ANCHORAGE (Reuters) - A Shell oil drilling rig grounded off an Alaska island since a New Years Eve storm has suffered damage from waves and flooding but has spilled none of the 155,000 gallons of fuel and other oil products aboard, officials managing the incident said on Thursday.
Salvage experts were flown to the stricken Kulluk drillship on Wednesday and Thursday, which remains upright and stable not far from Kodiak Island, officials said at a news conference.
“There is no evidence of sheening in the vicinity,” said Sean Churchfield, Royal Dutch Shell’s Alaska operations manager and the company’s emergency response coordinator.
Salvage crews found some wave damage to the vessel’s topside and several breached hatches that caused water damage inside, he said. Generators had also been damaged and new ones may have to be moved in to provide power to move the vessel, he said.
It remains unclear how serious the damage is or how long it will take to move the Kulluk away from the site, officials said.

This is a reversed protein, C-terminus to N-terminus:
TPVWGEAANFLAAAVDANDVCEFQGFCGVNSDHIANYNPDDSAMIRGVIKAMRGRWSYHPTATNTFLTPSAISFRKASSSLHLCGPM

Churchfield said he could not comment on how the grounding would affect Shell’s 2013 drilling plans.
But Pete Slaiby, Shell’s vice president for Alaska operations, gave a presentation to the Kodiak Island Borough Assembly in which he said he hoped the salvage operation would be “short term” - meaning more like days rather than months.
“We are encouraged at what we are seeing with the integrity of the hull,” he told the assembly meeting, which was broadcast over radio.
Earlier, Coast Guard Captain Paul Mehler III told the news conference that, at his request, marine casualty investigators were on their way to Alaska from the Coast Guard’s Center of Excellence in New Orleans. Findings from the Coast Guard investigation will be made public, Mehler said.
Area residents are concerned about conflicts with upcoming commercial fishing seasons and traditional food-gathering activities, state and local officials said.
Another concern is the vulnerability of a nearby site that is important to the region’s native Alutiiq people, officials said.
Sitkalidak Island, where the Kulluk is grounded, was the site of a notorious 18th-century massacre in which Russian colonial forces killed hundreds of Alutiiq men, women and children.
The site, called “Refuge Rock,” is “probably the most culturally significant place” for residents of the nearby village of Old Harbor, said Duane Dvorak, a community liaison from the Kodiak Island Borough.
Additional reporting by Braden Reddall in San Francisco; Editing by Matt Driskill and Jason Neely